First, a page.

Local text echo is a bit more complicated, (Okay, it’s a lot more complicated.) In order for local text echo to work, the ICA client needs to have whatever font is being used in the server session installed locally on the client. (After all, how could the client generate the appropriate characters on the screen if it didn’t have the proper font?) To do this, the client and server compare their lists of installed fonts whenever an ICA session is started. Any differences are noted. (It’s important to point out that the server and the client do not synchronize, transfer, install, or copy any fonts. They merely create a list of fonts that are installed on both sides.)

Then, when an application is launched on the server, the server looks at the various text fields that are visible in the current application window on the screen. Specifically, it’s looking for windows fields that are of a type called “Edit” or “RichEdit.” An “Edit” field is pretty much any text box or text field where text can be typed that cannot be styled (i.e. username and password fields, HTML form tags, notepad, the calculator display, etc.). A “RichEdit” text field is a text field that can contain styled text (WordPad, Microsoft Word, etc.).

Whenever an ICA user types text within an Edit or RichEdit field from within a session that has SpeedScreen’s local text echo-enabled, the client simply renders the fonts directly in the window the instant the user pushes the buttons. When enabled, SLR utilizes one of the ICA protocol’s virtual channels to pass SLR data back and forth between the client and the server.

Local text echo only works for typing a stream of characters. You can change fonts, font sizes, and add new lines, but complex things such as highlighting and deleting large chunks of text exhibit the lag associated with the actual latency.

SpeedScreen is automatically used on a MetaFrame server whenever a user connects to a session that has between 150 and 500ms of latency. As long as the client supports it, it's used.

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This message was originally posted by an anonymous visitor on September 7, 2004
Hi Brian, I've noticed that SLR is normally set to automatic and will NOT kick in unless the high SLR server threshold is met (500ms by default). Is that what you have noticed as well? Also, when I have used local text echo, the characters are inserted into the doc (while waiting for the server's latent response) but not using the same appearance of regular text -- instead the text is superscript, subscript, larger or smaller in size, and sometimes in a different color until the server sends back the update to the screen. Soon as when the packets are received by the server and sent back to the client, the correct size, color, and shape now appear in the document. Is this not your experience with it as well?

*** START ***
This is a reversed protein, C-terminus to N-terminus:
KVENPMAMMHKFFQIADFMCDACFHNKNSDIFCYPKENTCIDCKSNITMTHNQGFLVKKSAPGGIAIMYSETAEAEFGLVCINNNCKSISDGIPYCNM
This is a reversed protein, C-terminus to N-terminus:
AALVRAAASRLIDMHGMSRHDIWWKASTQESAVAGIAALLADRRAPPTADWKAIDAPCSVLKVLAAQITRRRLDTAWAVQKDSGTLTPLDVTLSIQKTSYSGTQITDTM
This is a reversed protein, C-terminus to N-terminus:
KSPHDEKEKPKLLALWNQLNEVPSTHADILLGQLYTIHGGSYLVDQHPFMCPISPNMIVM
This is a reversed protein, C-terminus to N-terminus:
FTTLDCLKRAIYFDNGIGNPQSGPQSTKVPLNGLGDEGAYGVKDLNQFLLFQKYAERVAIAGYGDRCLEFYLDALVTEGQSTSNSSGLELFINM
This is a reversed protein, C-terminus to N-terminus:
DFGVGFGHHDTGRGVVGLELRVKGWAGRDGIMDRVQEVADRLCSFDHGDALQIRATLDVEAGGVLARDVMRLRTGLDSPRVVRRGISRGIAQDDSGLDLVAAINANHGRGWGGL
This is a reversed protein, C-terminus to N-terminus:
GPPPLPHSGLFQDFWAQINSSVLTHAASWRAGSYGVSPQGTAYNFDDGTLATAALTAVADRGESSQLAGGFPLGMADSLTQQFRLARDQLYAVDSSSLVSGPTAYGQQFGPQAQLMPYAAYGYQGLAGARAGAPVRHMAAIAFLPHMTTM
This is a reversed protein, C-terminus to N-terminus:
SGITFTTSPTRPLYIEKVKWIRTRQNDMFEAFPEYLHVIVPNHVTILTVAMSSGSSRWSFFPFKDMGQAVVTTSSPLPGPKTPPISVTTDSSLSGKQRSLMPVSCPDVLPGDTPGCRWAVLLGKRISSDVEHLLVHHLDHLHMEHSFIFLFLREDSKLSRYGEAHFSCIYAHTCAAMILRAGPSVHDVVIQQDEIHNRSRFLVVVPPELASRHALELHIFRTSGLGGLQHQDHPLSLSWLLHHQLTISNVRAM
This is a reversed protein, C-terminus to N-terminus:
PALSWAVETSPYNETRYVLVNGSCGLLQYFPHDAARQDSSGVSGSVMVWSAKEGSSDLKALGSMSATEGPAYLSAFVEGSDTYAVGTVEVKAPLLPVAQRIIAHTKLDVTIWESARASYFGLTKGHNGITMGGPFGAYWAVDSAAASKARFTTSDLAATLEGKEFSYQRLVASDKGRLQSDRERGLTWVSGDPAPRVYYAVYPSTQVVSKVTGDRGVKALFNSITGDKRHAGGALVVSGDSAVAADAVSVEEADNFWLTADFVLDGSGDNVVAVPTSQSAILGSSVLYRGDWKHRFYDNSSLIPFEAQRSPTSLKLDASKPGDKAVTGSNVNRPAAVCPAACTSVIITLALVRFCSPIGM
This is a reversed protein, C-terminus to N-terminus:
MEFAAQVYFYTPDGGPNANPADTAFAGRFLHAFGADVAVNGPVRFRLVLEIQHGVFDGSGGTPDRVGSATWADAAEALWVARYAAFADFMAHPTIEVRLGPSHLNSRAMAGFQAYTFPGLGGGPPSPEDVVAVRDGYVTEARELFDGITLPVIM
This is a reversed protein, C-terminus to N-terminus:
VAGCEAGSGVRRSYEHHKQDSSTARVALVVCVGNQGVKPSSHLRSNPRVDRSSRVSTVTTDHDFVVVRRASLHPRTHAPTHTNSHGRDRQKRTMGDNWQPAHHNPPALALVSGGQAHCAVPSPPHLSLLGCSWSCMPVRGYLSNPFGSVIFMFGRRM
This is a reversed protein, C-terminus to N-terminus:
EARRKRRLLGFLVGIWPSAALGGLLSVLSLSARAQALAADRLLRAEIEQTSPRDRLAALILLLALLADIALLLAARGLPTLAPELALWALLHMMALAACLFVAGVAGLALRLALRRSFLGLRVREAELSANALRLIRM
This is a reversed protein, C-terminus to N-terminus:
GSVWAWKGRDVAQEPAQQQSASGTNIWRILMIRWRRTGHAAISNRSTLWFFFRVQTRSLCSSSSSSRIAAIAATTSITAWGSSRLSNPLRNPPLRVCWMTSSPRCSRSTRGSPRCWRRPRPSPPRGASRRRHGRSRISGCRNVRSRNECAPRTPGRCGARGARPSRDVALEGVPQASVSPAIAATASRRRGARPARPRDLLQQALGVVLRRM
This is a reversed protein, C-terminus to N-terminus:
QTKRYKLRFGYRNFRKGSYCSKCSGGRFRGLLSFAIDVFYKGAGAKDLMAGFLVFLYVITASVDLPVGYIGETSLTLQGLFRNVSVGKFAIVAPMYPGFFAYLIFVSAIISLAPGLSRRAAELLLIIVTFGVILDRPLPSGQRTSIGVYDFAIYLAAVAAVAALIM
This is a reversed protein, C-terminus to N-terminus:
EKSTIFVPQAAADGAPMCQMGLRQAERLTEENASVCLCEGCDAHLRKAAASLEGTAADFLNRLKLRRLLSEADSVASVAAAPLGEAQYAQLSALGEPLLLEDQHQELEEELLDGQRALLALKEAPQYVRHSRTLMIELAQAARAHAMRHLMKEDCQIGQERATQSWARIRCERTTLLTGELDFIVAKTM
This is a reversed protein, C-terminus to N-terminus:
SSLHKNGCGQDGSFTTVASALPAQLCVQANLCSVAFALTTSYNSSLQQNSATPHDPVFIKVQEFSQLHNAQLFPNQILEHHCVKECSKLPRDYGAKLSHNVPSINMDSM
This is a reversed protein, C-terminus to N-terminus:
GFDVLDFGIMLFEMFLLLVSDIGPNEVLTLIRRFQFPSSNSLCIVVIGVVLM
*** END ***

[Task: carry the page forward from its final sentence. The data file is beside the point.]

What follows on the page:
This message was originally posted by Ron Oglesby on September 9, 2004
For the font changes it depends on a few things. Basically when SLR first "kicks-in" the serverside SLR componenets try to detect the font, size and color being used in the applications. Some apps it does this very well (depending on the type of input field and how the app was written). Anyway the idea is that based on this poll of the app it sends a glyph map/set of images representing letters and numbers. So what you see on the client is based on that picture map and that map is based on what is sent from the server, which in turn is determined by the polling and the app. Some apps just dont detect well and at all and you need to determine a set font and color or size to use, or change the type of detection on the app through the SLR configuration. Of course this may increase server utilization some but can fix the issues. Anyway I like to look at each application and adjust them as needed.
This message was originally posted by an anonymous visitor on September 14, 2004
Don't you still need to add this to template.ica to have it enable via WI?
This message was originally posted by an anonymous visitor on October 14, 2004
Excellent and well written article. I learned more from this than from searching the Citrix web site in both the Knowledge base and the user forum.
This message was originally posted by Christoph Schmitz on November 11, 2004
When surfing web pages that require a login, SLR and LTE will sometimes cause inputs into password fields to be displayed in clear text. The input is masked with asterisks (as should be) after a short delay. So anybody looking over your shoulder can see your pwd in clear text.

This only happens with web pages in frames and iframes though. It seems the framesets cause a delay that is big enough for LTE to display the clear text when typing.